Bringing together long-buried historical information and English's own research in Havana - including interviews with the era's key survivors - Havana Nocturne takes listeners back to Cuba in the years when it was a veritable devil's playground for mob leaders Meyer Lansky and Charles "Lucky" Luciano. Thanks to strong ties with the island's brutal dictator, President Batista, the mob soon owned the biggest luxury hotels and casinos and launched an unprecedented tourist boom.
But their dreams collided with those of Fidel Castro, Che Guevara, and others who would lead the country's disenfranchised to overthrow their corrupt government and its foreign partners - an epic cultural battle that English captures in all its sexy, decadent, ugly glory.
©2008 T. J. English; (P)2008 Tantor
"English's engaging narrative reads with the gripping quality of fiction: the dark underworld of Havana comes to life....Highly recommended." (Library Journal)
"Crime writer English...unfolds a story whose main outline will be familiar to any fan of The Godfather: Part II, but whose twists and turns no screenplay could keep up with." (Kirkus Reviews)
I couldn't wait ti get back in the car to listen! T.J. English takes a lot of information and ties it in perfectly. I hope the movie is half as good!
Contrary to the bizarre assertions of one reviewer, who claimed this book suffered from some kind of pro-Castro bias, it actually makes one pine for the pre-revolutionary, hedonistic debauched party town that was havana in the 50's.
In fact, Castro is portrayed as a zealous, buffoonish ideologue.
As I read it, the most sympathetic character in the book was Meyer Lansky, who is portrayed as a wily entrepreneur, and mostly detached from the sleazy dealings of his mobster contemporaries.
Havana in the 50's was a hotbed of dance and musical innovation and the passages which describe the sorts of musical entertainment one could find at the great clubs of the era made me feel that the accompanying vices of gambling, prostitution, as well as the political corruption and oppression were worth it.
Aficionados of organized-crime history will find familiar names and settings here, but with an exotic twist. The backgrounding on Cuban culture and politics was particularly satisfying for me.I knocked off one star from my rating because this treatment didn't rise to the level of truly riveting non-fiction. But listeners just acquainting themselves with true-life characters of the mob should find it more engaging.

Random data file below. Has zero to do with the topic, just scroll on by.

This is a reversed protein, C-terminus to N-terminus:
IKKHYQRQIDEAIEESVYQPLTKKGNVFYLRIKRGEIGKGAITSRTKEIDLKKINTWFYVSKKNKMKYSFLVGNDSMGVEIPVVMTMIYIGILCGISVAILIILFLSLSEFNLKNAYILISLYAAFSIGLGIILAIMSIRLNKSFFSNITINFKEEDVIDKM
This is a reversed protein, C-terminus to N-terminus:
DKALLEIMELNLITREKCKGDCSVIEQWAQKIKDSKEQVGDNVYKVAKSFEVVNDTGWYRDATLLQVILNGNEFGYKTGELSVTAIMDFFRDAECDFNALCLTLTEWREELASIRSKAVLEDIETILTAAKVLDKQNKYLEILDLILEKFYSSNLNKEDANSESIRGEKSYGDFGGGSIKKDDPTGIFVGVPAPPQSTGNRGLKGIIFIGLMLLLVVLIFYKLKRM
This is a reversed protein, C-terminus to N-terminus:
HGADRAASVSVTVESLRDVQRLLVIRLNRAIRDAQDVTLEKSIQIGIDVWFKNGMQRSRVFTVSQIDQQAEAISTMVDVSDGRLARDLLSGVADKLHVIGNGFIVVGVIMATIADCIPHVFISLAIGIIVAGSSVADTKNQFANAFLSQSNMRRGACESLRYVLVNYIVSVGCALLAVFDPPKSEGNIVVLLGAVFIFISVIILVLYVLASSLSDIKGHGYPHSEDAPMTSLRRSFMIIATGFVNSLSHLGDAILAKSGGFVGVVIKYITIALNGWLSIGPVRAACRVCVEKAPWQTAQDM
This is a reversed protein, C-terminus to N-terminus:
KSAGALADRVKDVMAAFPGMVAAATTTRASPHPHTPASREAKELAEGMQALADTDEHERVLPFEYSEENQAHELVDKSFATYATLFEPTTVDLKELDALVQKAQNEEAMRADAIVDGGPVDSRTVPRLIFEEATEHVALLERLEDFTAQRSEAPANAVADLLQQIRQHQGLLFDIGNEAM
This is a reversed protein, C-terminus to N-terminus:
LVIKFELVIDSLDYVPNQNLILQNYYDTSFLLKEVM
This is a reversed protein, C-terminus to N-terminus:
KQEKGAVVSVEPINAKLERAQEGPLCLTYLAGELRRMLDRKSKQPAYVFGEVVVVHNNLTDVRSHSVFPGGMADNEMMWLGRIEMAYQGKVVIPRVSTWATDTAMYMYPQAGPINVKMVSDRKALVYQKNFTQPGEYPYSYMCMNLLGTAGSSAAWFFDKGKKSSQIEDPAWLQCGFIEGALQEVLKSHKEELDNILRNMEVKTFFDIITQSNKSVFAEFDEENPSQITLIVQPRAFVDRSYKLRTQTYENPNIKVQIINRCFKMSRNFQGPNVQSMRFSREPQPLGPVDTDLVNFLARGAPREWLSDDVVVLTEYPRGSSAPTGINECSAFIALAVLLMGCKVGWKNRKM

The narrator was all right, but his lousy pronunciation of Spanish terms irritated me enough to reduce my rating by another star. Couldn't they get a bilingual narrator for a book so steeped in Spanish language?
I knew something about Cuban history but was brilliantly surprised to discover the intimate relationships shared by Myer Lansky and the US gangsters of the 40's and 50's with the US back Cuban dictator, Fulgencio Batista. If you liked the Godfather 1 and 2 you will absolutely love this book. Excellent narration!
We are mostly familiar with the "evil" dictatorship of Fidel Castro but not so much the reasons that brought him to power. The man who ruled before Castro has been mostly forgotten. But this book tells of Batista's rise to power and the influence of organized crime in his regime. It traces the history of the mob bosses in the United States and their move to create a national government in Cuba that they could control. Through research and personal interviews the author weaves the tale and keeps it highly iteresting.
This is an excellent chronicle of the Mob in Havanna as I've never read before. If you're fascinated with mobsters and their connections to Hollywood and the political stage, this book tells the story like a Baldacci novel. I have a new understanding of Castro and am intrigued to find out more.
I don't know much about pre-Castro Havana or the Cuban Revolution, but I thought this was a good introduction. The description of the gangsters and their relationships to the Batista regime were very detailed. It is clear that the author interviewed several people who were eye witnesses, including Meyer Lansky's driver. They seem to feel some nostalgia for the era. I imagine the depiction of the revolution will not please everyone since it is rather sympathetic but I thought it was very interesting. The narration was well-done.
I love history because I like to understand people and their contributions in the context of their time. Historians write about people who take action, for good or for ill. You don't have to like Lansky, Luciano, Trafficante, Castro, Batista or any of the other characters. But, one should recognize they were all men of action and did what they needed to do to become what they were. It is important that you understand the lessons history presents through their existence. I enjoyed this listen and highly recommend it.
Cook, Steelworker, Sailor in Viet Nam. Retired after 4 decades as an RN. Share a birthday with Mark Twain and his love of "spinnin' a yarn"
Fishing my ass uncle Danny you went to Havana for this. Aunt Millie never knew...
Nor did any of us guess how incredibly convoluted the mystery was. I never thought that a dollar could stretch so far as to be in the pocket of six mobsters and a president at the same time. Since I grew up on the east coast when this all was happening and the names are all familiar memories this tale of the corruption in Cuba is even more relevant now that we are trying to normalize the last 50 yrs of idiocy. More than adequate narration as well...
I would make it less about the facts and figures and more about the beauty of the island and the people, the night life, the glitz and glamour.
Something less historical. This makes two in a row about Latin countries that failed to bring the local feel I was after.
Stop reading it.
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